O’Brien’s funeral prompted an ugly scene. During his funeral procession on 4th March 1921 ‘two military officers approached the clergy, who were in front, and asked them were they not aware of the fact that the Republican flag which covered the coffin was not permitted in accordance with official regulations. One of the priests pointed out that the ensign was wrapped around the remains and secured to the lid, and that the coffin should be opened if they insisted on having the flag removed. After some controversy the military officers decided not to interfere further’.

‘Seán took an active interest in all aspects of life in Charleville and the turnout at his funeral was huge, being a member of the Kilmallock Board of Guardians, Cork County Committee of Agriculture, and was always ready to volunteer his services to resolve labour disputes. He enjoyed the respect and esteem of all classes in the town, including those who did not coincide with his political views.’

May he rest in peace.


Now and Then


The White Abbey

This lovely image of Presentation Convent, Listowel was sent to us by Margaret McGrath who has fond memories of visiting her aunt, Sr. Gemma, who lived there.


White Abbey, Kildare

Kildare town has a white abbey and a black abbey. The black abbey is now in ruins but the white abbey is the friary church of the Carmelites and is a busy parish church. The Carmelites came first to Kildare in 1290. They have suffered many vicissitudes since, with their various churches over the years burnt and pillaged. The most recent edifice was built in 1885 in the Gothic style.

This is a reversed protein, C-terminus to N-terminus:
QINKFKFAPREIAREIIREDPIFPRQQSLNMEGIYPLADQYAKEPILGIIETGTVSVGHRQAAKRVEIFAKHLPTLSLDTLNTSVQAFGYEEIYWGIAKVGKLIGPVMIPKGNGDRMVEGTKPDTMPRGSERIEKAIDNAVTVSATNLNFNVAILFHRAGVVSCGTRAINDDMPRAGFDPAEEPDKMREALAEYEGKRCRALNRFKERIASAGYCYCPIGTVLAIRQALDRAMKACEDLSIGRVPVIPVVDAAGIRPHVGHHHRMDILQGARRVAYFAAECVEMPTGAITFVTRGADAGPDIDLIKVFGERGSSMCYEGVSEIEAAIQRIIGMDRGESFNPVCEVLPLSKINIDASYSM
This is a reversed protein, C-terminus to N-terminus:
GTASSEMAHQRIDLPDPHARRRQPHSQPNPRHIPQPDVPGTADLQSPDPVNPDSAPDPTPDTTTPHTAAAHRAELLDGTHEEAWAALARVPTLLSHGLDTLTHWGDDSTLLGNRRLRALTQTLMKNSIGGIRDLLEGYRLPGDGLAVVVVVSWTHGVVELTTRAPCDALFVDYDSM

It was there our lovely little Aoife was christened.

Everywhere I looked, the altar, the walls, there were St. Brigid’s crosses, a reminder that I was in the land of the matron saint of Ireland in her special month, February.

This church is famous for it’s stained glass rose windows.

This particularly elaborate window, partly obscured by the organ, features the prophet, Elijah, the spiritual founder of the Carmelites. He is surrounded by images of other saints.

The church features many statues and grottos.

It appeared to me to be a place of old fashioned devotion. It is obviously very dear to the people who worship there, beautifully maintained and decorated. It is a haven of peace and tranquility in a hectic world. I will definitely return there when I am next in Kildare.


Couldn’t resist sharing this one

“Look Grandad, we’re on my Nana’s blog.”



I feel sad to see this important premises in the corner of The Square has ceased trading.